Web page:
Eight months after Liverpool and Manchester’s metro mayors called for the government to take control of Northern Rail, Transport Secretary Grant Shapps has announced that the franchise will be discontinued in a matter of months. Either a fresh short-term contract or nationalisation were on the horizon, he said.
Shapps told the Commons he would decide which option to take by the end of January, and said that passengers in the North “have had to put up with unacceptable services for too long”.
Northern Rail saw a high proportion – 6.2 per cent – of its services cancelled in the four weeks before 7 December 2019. Office of Rail and Road figures show that 56 per cent of its trains arrived on schedule last year, compared with a national average of 65 per cent. Arriva Rail North, the Northern operator, is a subsidiary of Deutsche Bahn, a company owned by the German state. In a statement, Arriva’s managing director of UK Trains, Chris Burchell, apologised to customers but stated that “many of the issues affecting the franchise… are outside the direct control of Northern.”
Burchell blamed the cancellation of critical infrastructure projects and “unprecedented” levels of industrial action by staff for disrupting services. Recent strikes have been provoked by the companies’ attempts to introduce so-called “driver only operation”, meaning new trains will not have guards. The RMT union, which represents many train drivers and opposes driver only operation, dismissed Shapps’ announcement as “another fudge”. The union called for an end to the franchising system and for railway operators to be taken into public ownership.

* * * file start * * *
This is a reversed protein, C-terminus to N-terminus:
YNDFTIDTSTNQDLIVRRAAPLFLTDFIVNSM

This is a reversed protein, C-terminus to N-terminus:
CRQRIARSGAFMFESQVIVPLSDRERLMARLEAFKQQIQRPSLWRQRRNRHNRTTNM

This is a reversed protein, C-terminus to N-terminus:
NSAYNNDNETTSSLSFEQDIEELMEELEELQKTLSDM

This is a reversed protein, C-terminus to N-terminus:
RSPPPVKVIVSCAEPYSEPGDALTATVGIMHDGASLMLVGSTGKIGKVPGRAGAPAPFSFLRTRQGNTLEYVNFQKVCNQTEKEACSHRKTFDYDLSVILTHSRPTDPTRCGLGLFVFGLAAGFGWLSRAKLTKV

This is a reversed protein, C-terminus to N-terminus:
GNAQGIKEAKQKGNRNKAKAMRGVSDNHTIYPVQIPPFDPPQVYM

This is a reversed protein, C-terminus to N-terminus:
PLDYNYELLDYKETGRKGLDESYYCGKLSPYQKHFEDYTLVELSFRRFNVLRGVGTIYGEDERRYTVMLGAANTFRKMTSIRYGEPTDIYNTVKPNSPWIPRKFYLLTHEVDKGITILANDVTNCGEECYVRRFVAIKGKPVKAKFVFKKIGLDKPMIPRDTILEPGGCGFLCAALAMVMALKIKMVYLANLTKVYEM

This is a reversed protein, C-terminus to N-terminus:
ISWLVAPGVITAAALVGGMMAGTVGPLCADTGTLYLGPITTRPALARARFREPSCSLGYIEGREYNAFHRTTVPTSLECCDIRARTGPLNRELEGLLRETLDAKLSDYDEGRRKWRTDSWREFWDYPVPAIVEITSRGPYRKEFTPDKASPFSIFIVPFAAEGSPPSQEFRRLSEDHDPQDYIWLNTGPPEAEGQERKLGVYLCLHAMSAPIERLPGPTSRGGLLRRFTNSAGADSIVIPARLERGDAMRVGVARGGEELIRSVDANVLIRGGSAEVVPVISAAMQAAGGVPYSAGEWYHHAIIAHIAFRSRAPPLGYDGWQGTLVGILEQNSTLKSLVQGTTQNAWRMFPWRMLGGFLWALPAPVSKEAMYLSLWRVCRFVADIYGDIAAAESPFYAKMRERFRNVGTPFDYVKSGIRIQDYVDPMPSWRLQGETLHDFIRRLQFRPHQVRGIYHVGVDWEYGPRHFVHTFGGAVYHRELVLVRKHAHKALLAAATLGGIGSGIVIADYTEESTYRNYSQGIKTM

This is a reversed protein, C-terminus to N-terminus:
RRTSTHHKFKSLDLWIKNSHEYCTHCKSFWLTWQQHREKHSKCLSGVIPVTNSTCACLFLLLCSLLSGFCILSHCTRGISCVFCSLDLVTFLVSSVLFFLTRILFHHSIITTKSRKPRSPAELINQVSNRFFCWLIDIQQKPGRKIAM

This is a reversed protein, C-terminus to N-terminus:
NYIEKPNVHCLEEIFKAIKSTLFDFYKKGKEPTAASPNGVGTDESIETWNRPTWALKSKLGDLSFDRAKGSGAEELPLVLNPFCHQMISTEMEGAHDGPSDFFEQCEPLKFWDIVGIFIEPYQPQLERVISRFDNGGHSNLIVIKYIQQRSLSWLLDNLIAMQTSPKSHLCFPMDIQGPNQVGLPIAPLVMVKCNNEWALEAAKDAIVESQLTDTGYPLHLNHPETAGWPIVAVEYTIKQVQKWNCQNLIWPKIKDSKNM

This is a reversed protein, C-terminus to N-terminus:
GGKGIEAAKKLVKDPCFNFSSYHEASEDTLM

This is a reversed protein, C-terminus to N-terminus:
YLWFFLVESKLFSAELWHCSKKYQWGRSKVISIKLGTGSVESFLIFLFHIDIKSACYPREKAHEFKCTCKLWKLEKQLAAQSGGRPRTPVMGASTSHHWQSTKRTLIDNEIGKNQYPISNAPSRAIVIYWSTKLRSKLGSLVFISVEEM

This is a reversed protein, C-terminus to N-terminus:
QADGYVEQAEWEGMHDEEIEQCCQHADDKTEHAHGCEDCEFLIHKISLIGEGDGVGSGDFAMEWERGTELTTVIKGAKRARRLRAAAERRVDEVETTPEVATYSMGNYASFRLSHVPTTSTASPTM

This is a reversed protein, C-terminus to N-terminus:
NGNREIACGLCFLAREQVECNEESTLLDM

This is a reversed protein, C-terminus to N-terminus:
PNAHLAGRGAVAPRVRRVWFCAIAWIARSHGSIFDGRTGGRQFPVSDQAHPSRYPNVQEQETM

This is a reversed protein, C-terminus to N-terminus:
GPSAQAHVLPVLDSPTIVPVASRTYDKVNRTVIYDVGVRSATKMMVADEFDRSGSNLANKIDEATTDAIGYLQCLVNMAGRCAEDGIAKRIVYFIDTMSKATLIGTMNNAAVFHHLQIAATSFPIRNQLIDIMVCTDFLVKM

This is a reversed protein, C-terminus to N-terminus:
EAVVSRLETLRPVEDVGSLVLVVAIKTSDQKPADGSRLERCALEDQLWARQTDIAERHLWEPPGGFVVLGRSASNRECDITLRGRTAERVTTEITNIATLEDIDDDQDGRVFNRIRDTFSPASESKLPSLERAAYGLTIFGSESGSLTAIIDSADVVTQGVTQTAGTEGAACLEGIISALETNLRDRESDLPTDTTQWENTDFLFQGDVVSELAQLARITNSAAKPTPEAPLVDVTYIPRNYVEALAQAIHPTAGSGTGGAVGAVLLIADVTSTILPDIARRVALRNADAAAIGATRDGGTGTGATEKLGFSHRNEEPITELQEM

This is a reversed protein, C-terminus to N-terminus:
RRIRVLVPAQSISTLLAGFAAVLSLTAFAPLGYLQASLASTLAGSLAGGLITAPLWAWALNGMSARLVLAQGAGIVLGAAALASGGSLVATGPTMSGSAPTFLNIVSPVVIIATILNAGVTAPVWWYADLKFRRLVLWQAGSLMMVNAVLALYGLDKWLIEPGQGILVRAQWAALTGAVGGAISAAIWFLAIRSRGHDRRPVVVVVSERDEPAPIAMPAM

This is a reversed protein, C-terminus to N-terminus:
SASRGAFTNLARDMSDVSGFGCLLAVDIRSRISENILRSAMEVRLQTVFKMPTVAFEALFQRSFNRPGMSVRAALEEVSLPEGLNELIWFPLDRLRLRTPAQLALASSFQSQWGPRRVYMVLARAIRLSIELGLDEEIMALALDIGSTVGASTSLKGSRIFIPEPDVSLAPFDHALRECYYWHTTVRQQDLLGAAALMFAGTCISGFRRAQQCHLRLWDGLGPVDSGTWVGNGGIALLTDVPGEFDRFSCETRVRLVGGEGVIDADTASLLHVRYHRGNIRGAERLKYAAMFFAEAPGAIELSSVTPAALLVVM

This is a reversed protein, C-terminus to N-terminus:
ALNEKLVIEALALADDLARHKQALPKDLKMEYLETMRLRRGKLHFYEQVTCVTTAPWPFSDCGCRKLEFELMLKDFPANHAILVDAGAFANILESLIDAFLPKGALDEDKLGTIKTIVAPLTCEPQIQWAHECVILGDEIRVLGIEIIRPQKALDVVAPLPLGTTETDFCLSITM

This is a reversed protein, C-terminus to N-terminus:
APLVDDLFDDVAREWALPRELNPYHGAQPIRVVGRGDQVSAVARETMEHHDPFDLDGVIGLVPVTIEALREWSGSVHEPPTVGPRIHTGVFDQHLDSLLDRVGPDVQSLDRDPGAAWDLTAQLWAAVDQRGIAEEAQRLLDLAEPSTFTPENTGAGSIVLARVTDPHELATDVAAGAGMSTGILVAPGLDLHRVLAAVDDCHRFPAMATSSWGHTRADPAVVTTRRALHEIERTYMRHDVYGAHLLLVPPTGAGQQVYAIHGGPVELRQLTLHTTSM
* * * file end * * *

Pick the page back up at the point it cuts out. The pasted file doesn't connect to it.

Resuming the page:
The Transport Secretary also announced that long-term decisions on the franchise would “be made in the light of the recommendations of the Williams Rail Review.” At yesterday’s Prime Minister’s Questions, Boris Johnson told MPs that the government was “looking at the whole way the franchising system operates.”
Last year, the independent chair of the review, Keith Williams, said his final proposals would deliver a “revolution not evolution” in the way the UK’s rail network was run. At a conference in July, the former British Airways boss said that franchising had “had its day”, calling for more alignment between track management and train operators, and signalling that he would recommend a new arms-length body that took powers away from the Department for Transport and reduced government interference in the running of the railways.
In October, Williams told the Transport Select Committee that the public body, Transport for London, “could form a model for the new guiding mind”, that would tackle the fragmentation and conflicting interests which characterise the current system. Early signs indicate that the review will recommend a move from the franchising to concessions, in which the government or a public body pay private entities to run services for a fee, but profits, fares and risk are held and determined by the public body.